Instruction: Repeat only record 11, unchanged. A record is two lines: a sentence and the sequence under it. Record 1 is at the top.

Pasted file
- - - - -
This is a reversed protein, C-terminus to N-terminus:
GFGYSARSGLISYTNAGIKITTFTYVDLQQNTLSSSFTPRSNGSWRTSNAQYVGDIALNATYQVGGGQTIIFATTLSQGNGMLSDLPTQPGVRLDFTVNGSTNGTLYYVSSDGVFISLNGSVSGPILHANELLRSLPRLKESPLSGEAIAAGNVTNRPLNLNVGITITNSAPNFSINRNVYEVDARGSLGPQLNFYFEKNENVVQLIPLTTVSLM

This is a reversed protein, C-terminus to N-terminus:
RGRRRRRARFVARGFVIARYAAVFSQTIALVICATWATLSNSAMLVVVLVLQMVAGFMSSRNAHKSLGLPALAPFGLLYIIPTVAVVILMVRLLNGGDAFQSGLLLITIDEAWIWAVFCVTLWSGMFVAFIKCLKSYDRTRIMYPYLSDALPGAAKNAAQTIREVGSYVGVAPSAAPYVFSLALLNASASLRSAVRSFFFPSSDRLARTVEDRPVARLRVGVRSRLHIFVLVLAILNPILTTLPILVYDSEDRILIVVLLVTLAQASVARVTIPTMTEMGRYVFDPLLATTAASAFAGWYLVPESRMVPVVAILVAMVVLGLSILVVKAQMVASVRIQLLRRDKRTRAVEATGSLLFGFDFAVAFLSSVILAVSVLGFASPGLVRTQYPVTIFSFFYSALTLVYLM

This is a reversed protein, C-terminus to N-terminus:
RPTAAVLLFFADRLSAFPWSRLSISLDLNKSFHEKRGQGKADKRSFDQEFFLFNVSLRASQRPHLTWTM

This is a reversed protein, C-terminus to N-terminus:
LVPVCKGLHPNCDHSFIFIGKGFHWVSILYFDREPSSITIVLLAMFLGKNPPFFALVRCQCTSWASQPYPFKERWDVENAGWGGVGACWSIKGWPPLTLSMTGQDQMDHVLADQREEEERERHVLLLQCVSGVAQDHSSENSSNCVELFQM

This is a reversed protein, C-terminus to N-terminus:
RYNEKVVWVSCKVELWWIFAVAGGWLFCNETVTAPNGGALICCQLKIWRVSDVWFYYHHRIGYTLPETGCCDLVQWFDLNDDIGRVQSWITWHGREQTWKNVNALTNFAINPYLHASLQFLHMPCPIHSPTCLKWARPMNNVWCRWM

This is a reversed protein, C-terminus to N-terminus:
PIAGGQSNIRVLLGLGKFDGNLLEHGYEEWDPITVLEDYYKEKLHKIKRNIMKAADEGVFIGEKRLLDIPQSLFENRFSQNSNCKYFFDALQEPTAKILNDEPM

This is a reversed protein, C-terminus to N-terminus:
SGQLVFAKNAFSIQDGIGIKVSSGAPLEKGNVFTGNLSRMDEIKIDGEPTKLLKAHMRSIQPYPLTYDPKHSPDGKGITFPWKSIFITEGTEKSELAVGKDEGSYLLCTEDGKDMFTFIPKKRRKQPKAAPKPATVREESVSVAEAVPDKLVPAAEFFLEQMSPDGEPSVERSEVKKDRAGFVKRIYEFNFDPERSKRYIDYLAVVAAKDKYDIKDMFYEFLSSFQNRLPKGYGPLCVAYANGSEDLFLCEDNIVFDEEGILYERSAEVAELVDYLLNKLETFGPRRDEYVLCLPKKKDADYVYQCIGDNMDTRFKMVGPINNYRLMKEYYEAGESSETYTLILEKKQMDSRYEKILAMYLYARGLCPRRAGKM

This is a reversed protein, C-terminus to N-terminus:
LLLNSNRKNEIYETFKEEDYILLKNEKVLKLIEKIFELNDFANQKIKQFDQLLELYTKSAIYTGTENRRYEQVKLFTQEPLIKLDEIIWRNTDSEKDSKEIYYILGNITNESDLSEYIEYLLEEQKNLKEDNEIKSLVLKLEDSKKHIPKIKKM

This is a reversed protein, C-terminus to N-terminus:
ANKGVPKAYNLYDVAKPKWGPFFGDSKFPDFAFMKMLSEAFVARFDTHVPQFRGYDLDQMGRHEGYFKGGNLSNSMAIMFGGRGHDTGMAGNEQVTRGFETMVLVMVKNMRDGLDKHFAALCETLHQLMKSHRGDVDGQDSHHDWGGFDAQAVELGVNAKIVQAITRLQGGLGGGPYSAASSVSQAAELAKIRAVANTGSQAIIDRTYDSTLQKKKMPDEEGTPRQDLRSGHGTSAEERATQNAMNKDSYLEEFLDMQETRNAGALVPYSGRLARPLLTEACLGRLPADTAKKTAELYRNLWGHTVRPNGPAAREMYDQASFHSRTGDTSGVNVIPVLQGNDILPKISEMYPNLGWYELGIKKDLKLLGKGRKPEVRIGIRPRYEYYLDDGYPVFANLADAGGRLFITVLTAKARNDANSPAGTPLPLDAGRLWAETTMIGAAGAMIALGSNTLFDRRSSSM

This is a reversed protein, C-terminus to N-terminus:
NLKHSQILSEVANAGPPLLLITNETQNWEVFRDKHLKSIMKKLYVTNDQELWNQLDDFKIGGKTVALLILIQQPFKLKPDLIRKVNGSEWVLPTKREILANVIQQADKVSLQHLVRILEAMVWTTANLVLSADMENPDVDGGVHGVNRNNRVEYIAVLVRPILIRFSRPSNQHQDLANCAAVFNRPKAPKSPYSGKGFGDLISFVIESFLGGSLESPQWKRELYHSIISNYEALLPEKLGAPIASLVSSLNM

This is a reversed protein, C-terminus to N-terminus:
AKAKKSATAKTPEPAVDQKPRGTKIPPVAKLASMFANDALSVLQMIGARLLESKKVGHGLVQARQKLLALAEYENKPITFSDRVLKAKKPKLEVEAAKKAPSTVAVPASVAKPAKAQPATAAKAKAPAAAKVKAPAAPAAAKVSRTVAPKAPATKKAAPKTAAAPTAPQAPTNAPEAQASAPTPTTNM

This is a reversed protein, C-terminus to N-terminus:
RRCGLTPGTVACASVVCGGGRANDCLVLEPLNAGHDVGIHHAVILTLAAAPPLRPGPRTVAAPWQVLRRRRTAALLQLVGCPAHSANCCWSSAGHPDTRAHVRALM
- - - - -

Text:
This is a reversed protein, C-terminus to N-terminus:
AKAKKSATAKTPEPAVDQKPRGTKIPPVAKLASMFANDALSVLQMIGARLLESKKVGHGLVQARQKLLALAEYENKPITFSDRVLKAKKPKLEVEAAKKAPSTVAVPASVAKPAKAQPATAAKAKAPAAAKVKAPAAPAAAKVSRTVAPKAPATKKAAPKTAAAPTAPQAPTNAPEAQASAPTPTTNM